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Cryptocurrencies in Brazil May Soon be Regulated to Help Market Flourish

SÃO PAULO, BRAZIL – The surge of cryptocurrencies has reached South America’s largest nation. Brazil today is the world’s fourth largest in volume of transactions, and experts say regulating these types of currencies could reflect on gains to investors.

Brazil,Cryptocurrencies to be regulated by Brazilian government.
Cryptocurrencies to be regulated by the Brazilian government (Photo by Marco Verch/Flickr)

“Regulation is a catalyst for adoption (of cryptocurrencies) and I believe there will be a positive effect,” Juliana Assad, computer security specialist and co-founder of Coinwise in São Paulo, told The Rio Times.

With an eye on this new type of transaction, Brazil’s Congress has started to discuss the regulation of cryptocurrencies.

At the end of May, Brazil’s Chamber of Deputies President, Rodrigo Maia, ordered the creation of a commission to discuss cryptocurrency regulation. Faced with the growing threat of hackers in Brazil, debating the issue is seen as a security agenda in the fight against drug trafficking, money laundering, and internet rights violations.

At the beginning of July, Brazilian senator Flavio Arns introduced a bill that would regulate cryptocurrencies in the Senate.

Assad, however, is cautious about this recent interest of government officials with cryptocurrencies. “I believe in the importance of regulation, but am concerned that there be no excess controls and obligations that could impact the process of innovation and adoption or excessive costs for startups in the industry,” she says.

Brazil,Brazilian senators discuss bill to regulate cryptocurrencies in Brazil
Brazilian senators discuss a bill to regulate cryptocurrencies in Brazil. (Photo by Geraldo Magela/Agencia Senado)

As for the bill introduced by Arns, she says, there have been advances such as data exchange responsibilities, brokerage, and client asset segregation policies, besides the obligation to clarify to users the risks of investments in crypto-assets.

“But there are still some debatable points, such as criminalization in cases of financial pyramids, which in my opinion is already considered a crime independent of the mechanism used,” she notes.

The bill also passes on the responsibility for regulation to the Central Bank and Brazil’s Security and Exchange Commission (CVM) as expected, but “also raises concerns about how these bodies would absorb this demand, and their positions, so as to allow a more open banking system and as more competition as has been preached by the BC,” she says.

Nonetheless, Assad believes Arns’s bill is “first text that we hope will evolve positively.” According to the computer security specialist, only a few countries, like Japan, have been able to adopt successfully regulation over cryptocurrency transactions within their borders. In the United States, the regulations are done individually by each state, adds Assad.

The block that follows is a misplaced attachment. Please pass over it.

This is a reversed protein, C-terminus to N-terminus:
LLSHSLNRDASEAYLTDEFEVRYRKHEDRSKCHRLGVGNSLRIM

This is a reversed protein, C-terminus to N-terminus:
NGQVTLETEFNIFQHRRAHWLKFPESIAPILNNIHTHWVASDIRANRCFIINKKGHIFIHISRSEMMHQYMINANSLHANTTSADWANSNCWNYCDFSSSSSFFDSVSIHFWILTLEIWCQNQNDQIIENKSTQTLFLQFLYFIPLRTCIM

And despite the negative reports surrounding president Jair Bolsonaro and cryptocurrencies, Bolsonaro’s administration is seen by most market analysts as being favorable to the growth of cryptocurrencies transactions in Brazil. The appointment of Roberto Campos Neto as the new Central Bank president at the beginning of the year signals to a positive relationship between Brazil’s executive office and cryptocurrencies.

Before being sworn in as Central Bank’s president, Campos Neto wrote in a letter to Brazil’s Senate that he intended to prepare the institution to new technologies.

“I have studied and dedicated myself intensely to the design of what will be the financial system of the future. I participated in studies on blockchain and digital assets. One of the contributions I hope to bring to the Central Bank is to prepare the institution for the future market, where technologies advance exponentially, generating more rapid transformations,” he said in the letter to senators.

Brazil, Brazilian Central Bank's new president, Roberto Campos Neto, is a supporter of cryptocurrencies
Brazilian Central Bank’s new president, Roberto Campos Neto, is a supporter of cryptocurrencies. (Photo by Fabio Pozzebom/Agencia Brasil)

“We clearly see an evolution in the understanding of cryptocurrencies by the main regulators (Central Bank and CVM), but it is still a little-known subject for legislators,” says Assad.

According to her, two associations (ABCB and ABCripto) have recently been created to help broaden an understanding of cryptocurrencies, by both society and government bodies. “These (entities) will help stimulate positive debate and help regulate,” she concludes.

Currently, Brazil is one of the biggest cryptocurrency markets in Latin America. According to the website, Portal do Bitcoin, the accumulated volume for cryptocurrency transactions the first half of 2019 was 158,198 BTC, equivalent to more than R$3.7 billion. The result was a growth of twenty-one percent compared to the first semester of 2018, but due to the devaluation of the Brazilian currency, the total traded in Brazilian Rais was higher in 2018, of R$4.2 billion.

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